The dual purpose poultry program provide additional/supplementary income to poorest of poor and other households through the sale of birds as meat poultry and eggs as a layer. The geography provides good scope for backyard poultry and villagers rear four to 10 birds depending on their home consumption need. In 2020 Swades supported households with desi breeds like Kaveri, Vanaraja, Giriraja and Grampriya which thrive well in free range and lay eggs which can be sold as well as part hatched for rearing next cycles.
Under the programme each beneficiary is given a maximum of three units at an interval of 4 months including the supply time of one month. Rearing of chicks for first 21 days is done by anchor farmers and from 22nd day onwards it is done by the beneficiary at their place. Each bird from one unit can grow up-to 1.5 kg to 2 kg in four months of free range rearing and beneficiary then sells it in their village as well as in local market at Rs 150 per kg. A 10% mortality rate is factored in during rearing. From the survived lot beneficiaries can sell 35 birds and rear 10 birds (9 female and 1 male) for egg production and hatching simultaneously. These retained birds are the eligibility tokens to avail second and third units at subsidized rates by Swades which supports 80% cost of programme. As many as 6,217 households have been supplemented with 9,086 units of poultry (egg and meat) leading to an average household income gain of Rs 10,000 per annum.
The goat rearing programme is low cost and promotes sustainable livelihood options among marginal and landless farmers. It is aimed at providing additional or supplementary income through the sale of goat for meat, milk and goat manure.
Swades provides training to eligible farmers on pre- and post-goat procurement and distribution to build capacities and ensure optimal quality goat rearing. It has developed vendor eco-systems for supplying high quality breeds from different parts of Maharashtra and supply chain entrepreneurs as primary animal health care service (Pashu Sakhi) providers along with a network of vendors to supply feed. With Osmanabadi breed rearing well free range as well as on stall feeding and thriving well in the region it is also adaptable to Konkan climate and gives good results and major twin kidding. Swades has continued with the programme. Breeding starts at seven-eight months of age with a small gestation period of five months. Each unit has one adult goat, one heifer and two females. In community contribution, general households contribute Rs 4,500 and tribals and poorest of poor households Rs 2,500. Eligible farmers are supported with two units with a gap of six-eight months.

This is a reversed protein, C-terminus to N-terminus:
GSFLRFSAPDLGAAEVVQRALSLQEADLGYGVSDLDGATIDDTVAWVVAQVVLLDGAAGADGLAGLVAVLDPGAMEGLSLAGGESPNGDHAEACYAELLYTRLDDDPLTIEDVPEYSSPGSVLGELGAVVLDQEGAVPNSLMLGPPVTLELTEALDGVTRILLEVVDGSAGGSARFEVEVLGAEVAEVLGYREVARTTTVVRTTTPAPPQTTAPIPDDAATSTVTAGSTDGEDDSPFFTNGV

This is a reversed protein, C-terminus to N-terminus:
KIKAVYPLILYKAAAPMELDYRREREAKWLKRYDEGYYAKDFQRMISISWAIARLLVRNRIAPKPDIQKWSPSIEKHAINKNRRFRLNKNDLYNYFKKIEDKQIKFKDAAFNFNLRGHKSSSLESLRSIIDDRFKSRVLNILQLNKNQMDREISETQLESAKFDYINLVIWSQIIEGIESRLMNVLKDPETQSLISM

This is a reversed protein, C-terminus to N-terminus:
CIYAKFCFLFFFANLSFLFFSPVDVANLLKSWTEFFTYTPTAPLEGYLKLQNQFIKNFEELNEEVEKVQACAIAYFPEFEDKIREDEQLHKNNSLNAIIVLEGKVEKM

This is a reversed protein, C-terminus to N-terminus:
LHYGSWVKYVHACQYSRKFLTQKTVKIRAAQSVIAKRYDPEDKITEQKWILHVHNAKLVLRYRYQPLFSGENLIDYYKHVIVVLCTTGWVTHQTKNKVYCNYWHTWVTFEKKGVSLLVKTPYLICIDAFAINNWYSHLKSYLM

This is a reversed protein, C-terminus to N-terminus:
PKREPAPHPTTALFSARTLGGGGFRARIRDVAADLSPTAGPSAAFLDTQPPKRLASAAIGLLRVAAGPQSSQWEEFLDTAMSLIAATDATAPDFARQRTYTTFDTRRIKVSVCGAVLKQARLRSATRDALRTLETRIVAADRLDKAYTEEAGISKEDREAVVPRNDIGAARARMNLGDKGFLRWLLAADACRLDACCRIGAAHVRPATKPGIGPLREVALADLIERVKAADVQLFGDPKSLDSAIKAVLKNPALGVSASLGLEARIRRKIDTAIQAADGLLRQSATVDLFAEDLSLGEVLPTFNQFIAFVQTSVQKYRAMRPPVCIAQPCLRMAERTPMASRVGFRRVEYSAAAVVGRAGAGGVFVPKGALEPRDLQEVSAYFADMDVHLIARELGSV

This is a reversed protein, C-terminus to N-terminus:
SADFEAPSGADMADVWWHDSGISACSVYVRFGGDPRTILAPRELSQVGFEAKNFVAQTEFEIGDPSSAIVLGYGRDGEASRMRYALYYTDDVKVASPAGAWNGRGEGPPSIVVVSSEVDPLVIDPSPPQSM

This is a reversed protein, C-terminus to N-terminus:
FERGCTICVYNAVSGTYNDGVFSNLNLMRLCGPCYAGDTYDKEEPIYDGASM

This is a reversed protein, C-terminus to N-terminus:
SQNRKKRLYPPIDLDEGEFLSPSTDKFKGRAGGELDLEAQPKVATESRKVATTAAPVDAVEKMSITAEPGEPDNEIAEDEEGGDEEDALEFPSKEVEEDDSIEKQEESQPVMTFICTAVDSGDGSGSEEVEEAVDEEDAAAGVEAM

With the success of the programme over last four years communities have been supported to take up more than 3,400 goat rearing units in six blocks of Tala, Mangaon, Mahad, Shrivardhan, Poladpur and Mhasla. As of now 3,982 households are engaged with 16,124 animals and have had an annual average household income gain of Rs 20,000 from second year onwards.
Water for irrigation programme
Since the agro-climatic zone of Raigad suited to vegetable and fruit crops the foundations water for irrigation programme ensures that water is made available for the farmers for the Rabi season crop cultivation. With rainwater harvesting during monsoons and drip irrigation system farmers could do cultivation of second as well as third crops and gained confidence to harvest multiple vegetables on their lands with success.
The programme aims to create a virtuous cycle where the households start cultivating vegetable crops and reinvest the profits earned in repeating the crops. Over the last five years more than 2,000 acres of land has been covered under water for irrigation in the seven blocks of Raigad. Cash crops like vegetable, floriculture, drumstick and watermelon through drip irrigation ensure a net income Rs 60,000-80,000 per acre to farmers. Similarly after four-five years one acre of orchard plantation gets a net income of Rs 40,000 to Rs 50,000 to farmers which can easily increase every year for up to 10 years.